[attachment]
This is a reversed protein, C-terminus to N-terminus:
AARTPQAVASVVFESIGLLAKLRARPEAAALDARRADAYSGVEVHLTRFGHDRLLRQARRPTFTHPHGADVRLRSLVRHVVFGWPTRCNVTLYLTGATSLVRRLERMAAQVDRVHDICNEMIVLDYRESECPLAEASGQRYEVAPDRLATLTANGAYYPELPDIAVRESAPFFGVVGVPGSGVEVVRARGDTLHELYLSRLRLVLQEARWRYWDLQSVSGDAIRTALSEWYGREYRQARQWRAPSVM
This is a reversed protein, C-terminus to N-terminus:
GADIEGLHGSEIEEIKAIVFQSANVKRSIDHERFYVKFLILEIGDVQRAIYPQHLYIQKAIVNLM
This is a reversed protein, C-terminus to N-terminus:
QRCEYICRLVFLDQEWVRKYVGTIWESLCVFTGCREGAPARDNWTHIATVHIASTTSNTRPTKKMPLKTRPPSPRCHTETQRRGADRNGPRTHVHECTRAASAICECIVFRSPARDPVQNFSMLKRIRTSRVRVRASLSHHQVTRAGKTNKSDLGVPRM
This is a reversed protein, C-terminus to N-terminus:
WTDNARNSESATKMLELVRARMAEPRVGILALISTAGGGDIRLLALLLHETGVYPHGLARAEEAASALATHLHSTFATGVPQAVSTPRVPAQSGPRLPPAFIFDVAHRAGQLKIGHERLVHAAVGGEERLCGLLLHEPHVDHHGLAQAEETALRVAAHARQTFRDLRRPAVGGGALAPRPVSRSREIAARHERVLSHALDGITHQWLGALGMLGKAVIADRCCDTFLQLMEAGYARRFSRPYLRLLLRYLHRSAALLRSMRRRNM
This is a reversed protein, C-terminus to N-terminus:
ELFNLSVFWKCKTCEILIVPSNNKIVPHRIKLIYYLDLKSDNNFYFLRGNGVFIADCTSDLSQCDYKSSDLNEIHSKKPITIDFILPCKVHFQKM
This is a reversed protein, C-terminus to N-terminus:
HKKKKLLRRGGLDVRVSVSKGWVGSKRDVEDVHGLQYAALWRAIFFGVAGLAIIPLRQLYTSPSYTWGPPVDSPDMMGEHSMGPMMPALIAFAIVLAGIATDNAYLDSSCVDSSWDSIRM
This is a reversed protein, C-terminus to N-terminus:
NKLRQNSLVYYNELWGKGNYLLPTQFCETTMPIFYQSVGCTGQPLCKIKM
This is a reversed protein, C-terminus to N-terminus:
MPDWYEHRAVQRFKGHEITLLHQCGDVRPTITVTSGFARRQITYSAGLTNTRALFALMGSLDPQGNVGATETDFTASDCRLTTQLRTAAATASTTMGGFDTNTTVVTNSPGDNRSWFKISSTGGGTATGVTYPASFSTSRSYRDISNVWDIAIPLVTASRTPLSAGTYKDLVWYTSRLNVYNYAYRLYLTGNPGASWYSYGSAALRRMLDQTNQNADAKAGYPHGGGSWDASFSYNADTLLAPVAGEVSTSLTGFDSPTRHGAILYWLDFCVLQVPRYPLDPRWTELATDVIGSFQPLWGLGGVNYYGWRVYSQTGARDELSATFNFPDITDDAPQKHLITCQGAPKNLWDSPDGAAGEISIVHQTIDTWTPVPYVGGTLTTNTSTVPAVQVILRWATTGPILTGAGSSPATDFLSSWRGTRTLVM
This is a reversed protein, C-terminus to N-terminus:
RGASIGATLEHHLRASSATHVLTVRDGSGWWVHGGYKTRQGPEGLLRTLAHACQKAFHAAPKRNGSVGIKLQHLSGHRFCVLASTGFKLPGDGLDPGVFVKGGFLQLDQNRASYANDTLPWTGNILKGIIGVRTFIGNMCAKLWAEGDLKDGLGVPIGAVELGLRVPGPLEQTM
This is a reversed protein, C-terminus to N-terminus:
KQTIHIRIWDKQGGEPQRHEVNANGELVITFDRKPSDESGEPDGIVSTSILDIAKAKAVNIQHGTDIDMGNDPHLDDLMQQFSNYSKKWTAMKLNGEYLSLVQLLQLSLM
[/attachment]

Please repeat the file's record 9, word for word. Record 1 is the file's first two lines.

This is a reversed protein, C-terminus to N-terminus:
RGASIGATLEHHLRASSATHVLTVRDGSGWWVHGGYKTRQGPEGLLRTLAHACQKAFHAAPKRNGSVGIKLQHLSGHRFCVLASTGFKLPGDGLDPGVFVKGGFLQLDQNRASYANDTLPWTGNILKGIIGVRTFIGNMCAKLWAEGDLKDGLGVPIGAVELGLRVPGPLEQTM